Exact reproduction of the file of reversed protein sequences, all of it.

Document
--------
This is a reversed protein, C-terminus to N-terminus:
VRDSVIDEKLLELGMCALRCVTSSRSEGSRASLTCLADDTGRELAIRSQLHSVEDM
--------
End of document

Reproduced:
This is a reversed protein, C-terminus to N-terminus:
VRDSVIDEKLLELGMCALRCVTSSRSEGSRASLTCLADDTGRELAIRSQLHSVEDM